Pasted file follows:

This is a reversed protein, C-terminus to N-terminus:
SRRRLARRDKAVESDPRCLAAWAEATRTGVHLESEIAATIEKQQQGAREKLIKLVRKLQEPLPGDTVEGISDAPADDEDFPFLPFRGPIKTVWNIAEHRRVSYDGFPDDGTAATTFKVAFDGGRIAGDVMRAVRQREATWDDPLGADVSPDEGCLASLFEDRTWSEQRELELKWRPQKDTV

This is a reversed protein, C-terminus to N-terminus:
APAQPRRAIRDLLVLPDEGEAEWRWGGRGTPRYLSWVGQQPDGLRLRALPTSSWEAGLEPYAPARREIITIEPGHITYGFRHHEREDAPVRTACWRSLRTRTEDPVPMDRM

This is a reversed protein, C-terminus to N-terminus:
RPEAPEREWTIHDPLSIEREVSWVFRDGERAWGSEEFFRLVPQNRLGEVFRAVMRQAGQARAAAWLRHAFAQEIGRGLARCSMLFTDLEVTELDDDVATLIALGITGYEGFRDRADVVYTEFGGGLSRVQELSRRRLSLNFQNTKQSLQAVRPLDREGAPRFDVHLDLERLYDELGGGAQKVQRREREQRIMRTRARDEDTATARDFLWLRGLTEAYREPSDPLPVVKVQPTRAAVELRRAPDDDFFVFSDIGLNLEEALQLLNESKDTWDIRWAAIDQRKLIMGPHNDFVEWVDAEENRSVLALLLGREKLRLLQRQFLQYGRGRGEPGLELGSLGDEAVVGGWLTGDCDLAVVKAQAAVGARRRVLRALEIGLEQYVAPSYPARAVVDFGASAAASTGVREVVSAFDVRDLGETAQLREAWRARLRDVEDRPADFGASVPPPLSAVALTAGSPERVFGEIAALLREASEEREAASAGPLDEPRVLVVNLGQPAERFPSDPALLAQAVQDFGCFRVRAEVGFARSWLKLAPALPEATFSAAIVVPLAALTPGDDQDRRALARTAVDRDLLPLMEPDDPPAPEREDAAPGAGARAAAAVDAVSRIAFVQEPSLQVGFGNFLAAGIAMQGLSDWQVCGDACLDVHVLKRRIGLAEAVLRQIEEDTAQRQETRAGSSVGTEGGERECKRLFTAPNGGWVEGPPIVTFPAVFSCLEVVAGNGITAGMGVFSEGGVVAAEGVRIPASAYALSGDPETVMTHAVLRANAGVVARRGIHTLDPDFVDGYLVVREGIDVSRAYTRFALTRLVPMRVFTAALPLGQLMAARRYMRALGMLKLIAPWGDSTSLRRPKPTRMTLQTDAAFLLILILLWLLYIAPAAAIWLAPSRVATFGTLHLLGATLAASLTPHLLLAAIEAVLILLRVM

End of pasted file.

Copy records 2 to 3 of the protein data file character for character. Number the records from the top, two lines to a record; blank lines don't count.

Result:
This is a reversed protein, C-terminus to N-terminus:
APAQPRRAIRDLLVLPDEGEAEWRWGGRGTPRYLSWVGQQPDGLRLRALPTSSWEAGLEPYAPARREIITIEPGHITYGFRHHEREDAPVRTACWRSLRTRTEDPVPMDRM

This is a reversed protein, C-terminus to N-terminus:
RPEAPEREWTIHDPLSIEREVSWVFRDGERAWGSEEFFRLVPQNRLGEVFRAVMRQAGQARAAAWLRHAFAQEIGRGLARCSMLFTDLEVTELDDDVATLIALGITGYEGFRDRADVVYTEFGGGLSRVQELSRRRLSLNFQNTKQSLQAVRPLDREGAPRFDVHLDLERLYDELGGGAQKVQRREREQRIMRTRARDEDTATARDFLWLRGLTEAYREPSDPLPVVKVQPTRAAVELRRAPDDDFFVFSDIGLNLEEALQLLNESKDTWDIRWAAIDQRKLIMGPHNDFVEWVDAEENRSVLALLLGREKLRLLQRQFLQYGRGRGEPGLELGSLGDEAVVGGWLTGDCDLAVVKAQAAVGARRRVLRALEIGLEQYVAPSYPARAVVDFGASAAASTGVREVVSAFDVRDLGETAQLREAWRARLRDVEDRPADFGASVPPPLSAVALTAGSPERVFGEIAALLREASEEREAASAGPLDEPRVLVVNLGQPAERFPSDPALLAQAVQDFGCFRVRAEVGFARSWLKLAPALPEATFSAAIVVPLAALTPGDDQDRRALARTAVDRDLLPLMEPDDPPAPEREDAAPGAGARAAAAVDAVSRIAFVQEPSLQVGFGNFLAAGIAMQGLSDWQVCGDACLDVHVLKRRIGLAEAVLRQIEEDTAQRQETRAGSSVGTEGGERECKRLFTAPNGGWVEGPPIVTFPAVFSCLEVVAGNGITAGMGVFSEGGVVAAEGVRIPASAYALSGDPETVMTHAVLRANAGVVARRGIHTLDPDFVDGYLVVREGIDVSRAYTRFALTRLVPMRVFTAALPLGQLMAARRYMRALGMLKLIAPWGDSTSLRRPKPTRMTLQTDAAFLLILILLWLLYIAPAAAIWLAPSRVATFGTLHLLGATLAASLTPHLLLAAIEAVLILLRVM